Friday, November 28, 2008
Child abuse survivors advocate for legal reform
By Ron Cassie
Frederick News Post - November 28, 2008
Ava Miegdzinski endured physical and psychological trauma after being sexually abused as a 4-year-old by a Hebrew school teacher in Providence, R.I.
At 58, Miegdzinski stepped forward publicly for the first time to discuss the repercussions of her abuse, which she said included sterility. She said she intends to lend her voice in support of legislation that would extend Maryland's statute of limitations on lawsuits involving cases of child sexual abuse.
She described her experience during a recent public meeting at the C. Burr Artz Public Library in downtown Frederick.
Miegdzinski said that her sister Sandra is also a victim, and that Sandra was 5 when she was sexually abused by a neighbor.
"The lawyers talked my parents out of filing a lawsuit because they said the other side's attorneys would tear my sister apart," Miegdzinski said. "That makes us both so mad today."
Victims of such abuse have criminal but not civil recourse after their 25th birthday. Studies show that only 10 percent of victims ever report childhood sexual abuse, and most who do wait until they are well into adulthood.
Prosecutors aren't likely to take on cases involving sexual abuse that allegedly took place decades ago, victim advocates said, thus the need for civil remedy.
The local meeting was sponsored by Child Victims Voice of Maryland, a coalition working to abolish the state statute of limitations on lawsuits in cases involving child sexual abuse, and The Awareness Center, a Jewish coalition against sexual abuse and assault.
Similar events aimed at rallying support for legislation already filed by Baltimore state Sen. Delores Kelley, the Civil Actions -- Child Sex Abuse -- Statute of Limitations, were scheduled in Pikesville and in Bowie. Susan O'Brien, an Annapolis consultant and child sexual abuse victim herself, said that more events around the state will be planned before and during the General Assembly session.
"This is a bill that should have bipartisan support," O'Brien said. "This is a child protection measure. Do I want the right to sue the guy who abused me 25 years ago? Yes, but the guy who abused me in 1978 was 23 years old at the time, and he's still out there.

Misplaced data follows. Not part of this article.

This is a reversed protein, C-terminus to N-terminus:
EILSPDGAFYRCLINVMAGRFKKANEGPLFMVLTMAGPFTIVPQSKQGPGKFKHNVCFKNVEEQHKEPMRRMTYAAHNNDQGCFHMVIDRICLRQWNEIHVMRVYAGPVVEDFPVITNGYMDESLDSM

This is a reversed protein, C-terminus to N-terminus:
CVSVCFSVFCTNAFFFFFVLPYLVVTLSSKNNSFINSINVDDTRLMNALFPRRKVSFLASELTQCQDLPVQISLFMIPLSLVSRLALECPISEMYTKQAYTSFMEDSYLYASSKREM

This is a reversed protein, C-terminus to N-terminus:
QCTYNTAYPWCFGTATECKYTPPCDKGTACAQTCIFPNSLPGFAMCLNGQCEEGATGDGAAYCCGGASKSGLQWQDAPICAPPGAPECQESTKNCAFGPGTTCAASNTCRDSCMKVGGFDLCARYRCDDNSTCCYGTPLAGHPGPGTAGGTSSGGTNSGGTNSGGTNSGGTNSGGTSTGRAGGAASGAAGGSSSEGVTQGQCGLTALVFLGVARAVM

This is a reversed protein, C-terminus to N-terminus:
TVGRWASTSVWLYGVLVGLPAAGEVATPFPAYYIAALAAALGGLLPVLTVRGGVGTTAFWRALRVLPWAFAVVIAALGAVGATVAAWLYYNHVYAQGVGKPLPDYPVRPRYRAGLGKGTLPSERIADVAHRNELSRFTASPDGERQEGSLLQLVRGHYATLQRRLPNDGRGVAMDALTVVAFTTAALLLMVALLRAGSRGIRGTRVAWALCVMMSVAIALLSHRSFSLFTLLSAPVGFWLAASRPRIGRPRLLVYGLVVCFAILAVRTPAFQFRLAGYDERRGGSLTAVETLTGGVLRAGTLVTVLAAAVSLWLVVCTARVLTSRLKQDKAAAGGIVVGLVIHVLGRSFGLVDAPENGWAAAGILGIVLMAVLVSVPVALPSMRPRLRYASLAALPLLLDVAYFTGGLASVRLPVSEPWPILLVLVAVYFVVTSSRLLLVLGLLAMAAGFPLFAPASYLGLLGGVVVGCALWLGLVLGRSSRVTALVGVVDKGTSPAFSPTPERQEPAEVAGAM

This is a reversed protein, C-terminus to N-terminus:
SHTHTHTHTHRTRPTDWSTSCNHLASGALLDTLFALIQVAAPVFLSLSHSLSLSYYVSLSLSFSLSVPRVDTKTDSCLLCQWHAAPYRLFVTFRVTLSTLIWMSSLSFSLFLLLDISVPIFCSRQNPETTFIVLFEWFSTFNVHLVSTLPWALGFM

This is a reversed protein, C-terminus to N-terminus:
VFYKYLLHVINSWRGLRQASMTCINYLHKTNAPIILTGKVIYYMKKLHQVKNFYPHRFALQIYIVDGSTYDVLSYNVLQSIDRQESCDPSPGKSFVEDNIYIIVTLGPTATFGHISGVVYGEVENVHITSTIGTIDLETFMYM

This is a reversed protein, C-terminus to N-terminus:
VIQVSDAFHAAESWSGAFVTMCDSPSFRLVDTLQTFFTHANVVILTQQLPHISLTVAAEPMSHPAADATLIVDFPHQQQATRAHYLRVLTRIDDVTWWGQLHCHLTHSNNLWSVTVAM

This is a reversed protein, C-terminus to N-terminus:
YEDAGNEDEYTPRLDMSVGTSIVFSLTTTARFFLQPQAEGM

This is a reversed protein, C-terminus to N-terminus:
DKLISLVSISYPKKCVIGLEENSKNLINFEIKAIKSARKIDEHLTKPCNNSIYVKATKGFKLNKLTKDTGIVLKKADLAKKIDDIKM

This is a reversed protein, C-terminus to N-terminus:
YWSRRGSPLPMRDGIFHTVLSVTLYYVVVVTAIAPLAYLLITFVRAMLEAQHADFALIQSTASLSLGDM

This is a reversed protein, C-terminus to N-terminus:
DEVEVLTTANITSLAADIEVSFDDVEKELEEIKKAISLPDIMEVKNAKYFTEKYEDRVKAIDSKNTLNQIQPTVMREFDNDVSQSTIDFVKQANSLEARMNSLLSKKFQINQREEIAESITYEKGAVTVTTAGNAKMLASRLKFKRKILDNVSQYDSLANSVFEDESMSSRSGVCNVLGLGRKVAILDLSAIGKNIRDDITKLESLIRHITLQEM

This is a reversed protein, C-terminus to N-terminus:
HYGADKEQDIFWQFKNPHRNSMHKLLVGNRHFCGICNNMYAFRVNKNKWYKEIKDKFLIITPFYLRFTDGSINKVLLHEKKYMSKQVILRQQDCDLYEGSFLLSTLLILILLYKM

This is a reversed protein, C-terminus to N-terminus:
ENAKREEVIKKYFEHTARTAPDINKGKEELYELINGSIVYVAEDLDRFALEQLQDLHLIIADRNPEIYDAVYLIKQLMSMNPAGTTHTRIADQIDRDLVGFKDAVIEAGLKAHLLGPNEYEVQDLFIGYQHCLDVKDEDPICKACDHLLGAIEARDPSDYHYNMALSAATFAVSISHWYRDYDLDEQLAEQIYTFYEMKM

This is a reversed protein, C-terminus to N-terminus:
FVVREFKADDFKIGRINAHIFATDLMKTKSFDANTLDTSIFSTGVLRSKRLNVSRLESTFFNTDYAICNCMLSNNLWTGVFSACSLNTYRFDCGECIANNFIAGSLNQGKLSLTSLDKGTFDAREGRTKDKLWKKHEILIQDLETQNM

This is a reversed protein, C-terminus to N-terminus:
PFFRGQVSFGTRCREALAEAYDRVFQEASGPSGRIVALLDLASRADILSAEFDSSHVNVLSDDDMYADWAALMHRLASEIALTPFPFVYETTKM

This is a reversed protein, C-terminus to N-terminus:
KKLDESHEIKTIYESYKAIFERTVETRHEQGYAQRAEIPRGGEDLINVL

"My son Charlie is 6, I was 8," O'Brien said. "When you start having your own children, you start looking at what you can do to protect them."
The proposed legislation has two components: extending the statute of limitations and providing a two-year window for victims of any age to come forward.
"Education is the key," said Vicki Polin of The Awareness Center. "The simple fact is that people do not come forward until they are 40, 50 and 60 years old, and the statute of limitation needs to be extended."
The typical child sexual predator, Polin said, will molest more than 100 children over the course of a lifetime.
Polin and O'Brien, who led the small gathering, encouraged those in attendance to contact their local PTAs, neighborhood watch organizations and Scout leaders, and talk with those groups about the issue and proposed legislation.
The bill does not provide victims with any special rights, O'Brien said.
"It does not attempt to legally redefine rape, or sexual abuse, or child abuse, or any institutions. Victims still must present the merits of their claim. They still have to go court and present evidence as they would with any other court proceeding."
Although only 2 percent of child abuse victims claim to have been abused by clergy (46 percent claim to have been abused by a family member, the rest by teachers, neighbors and other adults), the Maryland Catholic Conference has played an outsized role in lobbying against expanding the statute of limitations in the past, Polin and O'Brien said.
That concern, plus the Catholic Church's ongoing sexual abuse crisis, brought Charlie Diffenbaugh, a member of St. Ignatius in Urbana, to the meeting in Frederick.
"It's my opinion that the church should stop lobbying to defeat this type of legislation and finally face up to the issue," Diffenbaugh said. "They're spending thousands of dollars of people's money to defeat this, and I think that's a real problem."